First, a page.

April 1,1952—a commented screening
Jochen BECKER held a film commentary and screening as part of the exhibition opening for Liberation//Libération at Künstlerhaus Büchsen-hausen. The presentation centered around the film 1. April 2000 by Austrian filmmaker Wolfgang Liebeneiner.
According to the credits, this prestigious, star-studded Austrian film “was developed with the generous support of state and church authorities, as well as the broadest possible participation from the people of Austria”. The feature film was produced in 1952, when Austria was still under Allied control. In it, director Wolfgang Liebeneiner imagines the end of the Allied occupation—but only in the distant future. Three years later, on May 15, 1955, Austria’s occupied status was declared over with the signing of the Austrian constitution.
Yet this plays out differently in the film: the country is brought before the World Protection Commission International Court. It is declared that Austria will be dissolved, the population relocated to the Sahara and the territory turned into a natural wildlife reserve with a museum landscape for tourists. The film alludes to the UN and Nuremburg Trials, but also presages the International Court of Justice at the Hague or South Africa’s Truth and Reconciliation Commission, hinting at new forms of global politics to come. The Austrians want to prove that they are a gentle people. As a defense, the Minister President conjures up old film material with the push of a button. Fascism is entirely erased from the retouched history seen in the material. The head of state hires theatre actors to play historical Austrians such as Prince Eugene, Maria Theresa and Sissi. They stage a re-enactment of Austrian history using an elaborate set and props from museum collections. Austria presents itself as a harmless Cultural Nation. The real victims’ perspective is missing in the Eurocentric defense-clips and scenes. The culture-loving country appears in the film as the actual victim, one that also saved “Europe” from the Turkish invasion.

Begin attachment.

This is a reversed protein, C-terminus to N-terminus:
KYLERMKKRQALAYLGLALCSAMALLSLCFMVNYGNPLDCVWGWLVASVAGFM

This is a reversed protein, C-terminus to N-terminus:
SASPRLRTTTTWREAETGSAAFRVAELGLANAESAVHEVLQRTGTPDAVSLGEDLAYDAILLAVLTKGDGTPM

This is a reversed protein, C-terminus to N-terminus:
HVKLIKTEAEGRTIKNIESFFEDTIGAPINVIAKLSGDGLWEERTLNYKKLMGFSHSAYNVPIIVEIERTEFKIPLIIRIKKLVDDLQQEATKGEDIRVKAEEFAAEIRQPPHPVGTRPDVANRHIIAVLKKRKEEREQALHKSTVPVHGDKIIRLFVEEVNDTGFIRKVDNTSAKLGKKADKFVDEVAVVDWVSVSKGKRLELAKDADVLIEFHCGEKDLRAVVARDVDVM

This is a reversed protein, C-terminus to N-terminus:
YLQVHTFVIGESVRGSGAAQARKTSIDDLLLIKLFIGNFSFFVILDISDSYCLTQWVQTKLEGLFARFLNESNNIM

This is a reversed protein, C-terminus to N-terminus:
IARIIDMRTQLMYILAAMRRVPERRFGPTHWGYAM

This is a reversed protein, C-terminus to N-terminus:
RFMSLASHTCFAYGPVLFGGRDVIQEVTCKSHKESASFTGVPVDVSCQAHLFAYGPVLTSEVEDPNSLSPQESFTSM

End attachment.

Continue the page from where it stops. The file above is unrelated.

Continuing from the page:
Just a few years prior to the film’s release, the director Wolfgang Liebeneiner had been an important cinema functionary in the Third Reich. In his journal, Goebbels characterized him as “young, modern, ambitious and fanatical”. In 1941, he directed the film Ich klage an (en.: I Accuse) in close collaboration with the Nazi propaganda ministry. The film is considered a “euthanasia film”, intended to justify the murder of patients under Aktion T4.
Jochen BECKER works as an author, lecturer and curator. He is a founding member of metroZones—Center for Urban Affairs and has (co-)edited several books including bignes? (2001); Kabul/Teheran 1979ff (2006) and Urban Prayers (2011), and (co-)curated exhibitions such as the Urban Cultures of Global Prayers (2012/13, NGBK Berlin, Camera Austria, Graz) and Self Made Urbanism Rome, NGBK Berlin, Teatro Valle Occupato Rome (2013). He is artistic director of the Global Prayers project at Haus der Kulturen der Welt (Berlin) and will begin a position as director of the art and architecture program at the Royal Institute of Art, Stockholm in 2014.
6020 Innsbruck, Austria
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